Potential target in the future β-secretase inhibitors γ-Secretase inhibitors
Metal Ions and Amyloid β proteins Aβ itself can act as a metalloprotein displaying high affinity for copper (Cu2+) and zinc (Zn2+). Interaction between amyloid and metal ions might mediate amyloid aggregation and amyloid nerve cell toxicity
Ion chelators clioquinol is a hydrophobic compound that acts as a copper and zinc chelator It can readily cross the blood brain barrier Clioquinol was used decades ago as an oral antiamoebic compound, but it has been withdrawn from the market because of possible neuropathic side-effects. Phase II clinical trial
Disease-related changes of the tau tau is a protein involves binding and stabilization of microtubule structure and function. The microtubule network in the cell is required for the transport of proteins.
Tau, calpains and apoptosis cyclin-dependent kinase 5 (cdk5), which promote phosphorylation of tau p35 is a neuron-specific activator of cdk5 conversion of p35 into p25 by calpain-dependent proteolysis causes prolonged activation and mislocalization of cdk5. Consequently, the p25 ⁄ cdk5 kinase hyperphosphorylates tau, disrupts the cytoskeleton, and promotes apoptosis of primary neurons.
Tau, calpains and apoptosis preaggregated Aβ induced the generation of a neurotoxic 17-kDa tau fragment prevented by a calpain inhibitor Prevented by anti-tau.
Apolipoprotein E4 (ApoE4) Approximately 15% of the human population inherit an allele, apolipoprotein E4 (ApoE4) which can increase the risk for AD by approximately 3-fold. The APO E gene comes in three flavors, the epsilon 2, epsilon 3 and epsilon 4 alleles.
Apolipoprotein E4 (ApoE4) In healthy people, the frequency of the epsilon 4 allele is 10%; in AD patients, this frequency is increased to over 40%. The existence of one or two copies of the epsilon 4 allele increases of the AD onset in a dose-dependant manner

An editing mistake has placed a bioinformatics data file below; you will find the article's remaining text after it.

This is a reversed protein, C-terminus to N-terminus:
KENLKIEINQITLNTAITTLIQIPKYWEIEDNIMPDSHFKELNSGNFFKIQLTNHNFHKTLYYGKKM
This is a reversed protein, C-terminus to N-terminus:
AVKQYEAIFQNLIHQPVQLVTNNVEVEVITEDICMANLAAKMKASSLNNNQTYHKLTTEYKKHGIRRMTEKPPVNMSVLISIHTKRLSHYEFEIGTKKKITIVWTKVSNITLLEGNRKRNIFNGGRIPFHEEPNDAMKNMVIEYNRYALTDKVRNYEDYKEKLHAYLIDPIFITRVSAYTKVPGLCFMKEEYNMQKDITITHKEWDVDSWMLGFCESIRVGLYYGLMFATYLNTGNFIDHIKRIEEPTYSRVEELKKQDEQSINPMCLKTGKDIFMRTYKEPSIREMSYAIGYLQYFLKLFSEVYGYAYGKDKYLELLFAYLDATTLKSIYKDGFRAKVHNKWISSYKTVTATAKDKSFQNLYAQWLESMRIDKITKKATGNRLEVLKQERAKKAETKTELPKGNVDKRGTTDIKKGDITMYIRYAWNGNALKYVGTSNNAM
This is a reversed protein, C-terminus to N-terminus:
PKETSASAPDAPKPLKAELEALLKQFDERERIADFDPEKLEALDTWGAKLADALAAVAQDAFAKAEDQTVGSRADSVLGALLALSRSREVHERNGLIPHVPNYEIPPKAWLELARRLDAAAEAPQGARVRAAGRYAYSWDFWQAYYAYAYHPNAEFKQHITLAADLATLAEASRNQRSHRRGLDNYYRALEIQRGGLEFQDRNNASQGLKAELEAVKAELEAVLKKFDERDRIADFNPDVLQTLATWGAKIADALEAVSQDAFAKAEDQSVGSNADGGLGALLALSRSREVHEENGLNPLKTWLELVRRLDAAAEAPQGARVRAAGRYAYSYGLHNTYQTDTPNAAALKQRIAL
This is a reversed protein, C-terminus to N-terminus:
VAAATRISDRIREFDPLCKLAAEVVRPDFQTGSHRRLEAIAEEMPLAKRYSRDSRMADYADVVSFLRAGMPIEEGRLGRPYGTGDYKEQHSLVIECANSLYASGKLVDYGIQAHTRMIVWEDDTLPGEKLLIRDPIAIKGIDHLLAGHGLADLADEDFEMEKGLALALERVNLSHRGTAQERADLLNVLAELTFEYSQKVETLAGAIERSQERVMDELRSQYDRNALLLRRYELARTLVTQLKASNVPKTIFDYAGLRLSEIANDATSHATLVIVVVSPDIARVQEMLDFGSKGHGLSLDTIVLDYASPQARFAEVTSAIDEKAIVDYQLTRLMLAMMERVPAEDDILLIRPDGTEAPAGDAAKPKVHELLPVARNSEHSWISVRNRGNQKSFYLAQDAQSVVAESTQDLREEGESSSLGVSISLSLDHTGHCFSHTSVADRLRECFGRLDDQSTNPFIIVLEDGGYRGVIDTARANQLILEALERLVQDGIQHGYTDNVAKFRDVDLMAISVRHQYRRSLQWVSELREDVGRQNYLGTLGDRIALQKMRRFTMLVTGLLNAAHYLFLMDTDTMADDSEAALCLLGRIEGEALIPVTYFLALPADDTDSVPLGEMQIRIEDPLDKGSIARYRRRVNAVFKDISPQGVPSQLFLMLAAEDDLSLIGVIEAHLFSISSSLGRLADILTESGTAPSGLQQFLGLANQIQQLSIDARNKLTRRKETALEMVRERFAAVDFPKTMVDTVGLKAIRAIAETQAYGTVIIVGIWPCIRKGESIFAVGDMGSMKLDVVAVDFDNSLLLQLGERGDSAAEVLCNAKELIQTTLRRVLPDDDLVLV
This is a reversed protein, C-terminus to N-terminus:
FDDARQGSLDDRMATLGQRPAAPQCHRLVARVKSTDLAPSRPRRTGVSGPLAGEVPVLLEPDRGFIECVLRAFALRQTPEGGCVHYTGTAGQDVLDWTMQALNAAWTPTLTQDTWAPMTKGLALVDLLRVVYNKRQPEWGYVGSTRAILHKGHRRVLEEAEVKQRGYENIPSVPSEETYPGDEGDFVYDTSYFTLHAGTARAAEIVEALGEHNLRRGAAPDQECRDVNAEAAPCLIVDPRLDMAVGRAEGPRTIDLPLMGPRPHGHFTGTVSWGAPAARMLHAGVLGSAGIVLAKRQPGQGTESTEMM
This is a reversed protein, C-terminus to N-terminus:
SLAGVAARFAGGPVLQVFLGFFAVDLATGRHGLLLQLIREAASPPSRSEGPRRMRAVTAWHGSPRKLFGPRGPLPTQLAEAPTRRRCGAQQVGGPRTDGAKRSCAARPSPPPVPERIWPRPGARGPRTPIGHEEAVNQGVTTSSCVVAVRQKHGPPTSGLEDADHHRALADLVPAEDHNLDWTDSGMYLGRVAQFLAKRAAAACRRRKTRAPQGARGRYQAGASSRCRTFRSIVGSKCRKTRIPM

Apolipoprotein E4 (ApoE4) This allele increases cholesterol concentrations and may be responsible for augmenting the amount of Aβ or decreasing its clearance (4, 5). the formation of myelin is dependent on cholesterol, it has been suggested that cholesterol may be partially responsible for the progression of AD
Statins for Alzheimer Medications which inhibit 3-hydroxy-3- methylglutaryl- coenzyme A (HMG-CoA) reductase have been proven to reduce serum cholesterol, and low density lipoproteins (LDL) lovastatin, simvastatin and cerivastatin cross BBB reduce the amount of Aβ peptides by reducing cholesterol from the blood and/or the cerebrospinal fluid (CSF)
Anti-inflammatory Inflammation is also occurring during the development of AD (Rogers et al. 1992; Akiyama et al. 2000). senile plaques attracting activated microglia, reactive astrocytes, cytokines and complement components (Akiyama et al. 2000) Reduction in the risk of AD associated with a chronic use of non-steroidal anti-inflammatory drugs (NSAID) ibuprofen, indomethacin and sulindac – but no other NSAID decrease the release of Aβ
Treatment of behavioural signs Behavioural signs, such as aggression, psychomotor agitation, and psychosis (hallucinations and delusions) Atypical antipsychotic drugs
Dementia and Alzheimer's disease Alzheimer's disease (AD) is a common age-related dementia, distinct from vascular dementia associated with brain infarction. The main pathological features of AD comprise amyloid plaques, neurofibrillary tangles and a loss of neurons (particularly cholinergic neurons of the basal forebrain). Amyloid plaques consist of the Aβ fragment of amyloid precursor protein (APP), a normal neuronal membrane protein, produced by the action of β- and γ-secretases. AD is associated with excessive Aβ formation, resulting in neurotoxicity.
Familial AD (rare) results from mutations in the genes for APP, or the unrelated presenilin, both of which cause increased Aβ formation. Neurofibrillary tangles comprise aggregates of a highly phosphorylated form of a normal neuronal protein (Tau). The relationship of these structures to neurodegeneration is not known.
Loss of cholinergic neurons is believed to account for much of the learning and memory deficit in AD. Anticholinesterases (tacrine, donepezil, rivastigmine) give proven, though limited, benefit in AD.
Many other drugs, including putative vasodilators (dihydroergotamine), muscarinic agonists (arecoline, pilocarpine ) and cognition enhancers (piracetam, aniracetam), give no demonstrable benefit and are not officially approved. pilocarpine Certain anti-inflammatory drugs, and also clioquinol (a metal chelating agent), may retard neurodegeneration and are undergoing clinical evaluation.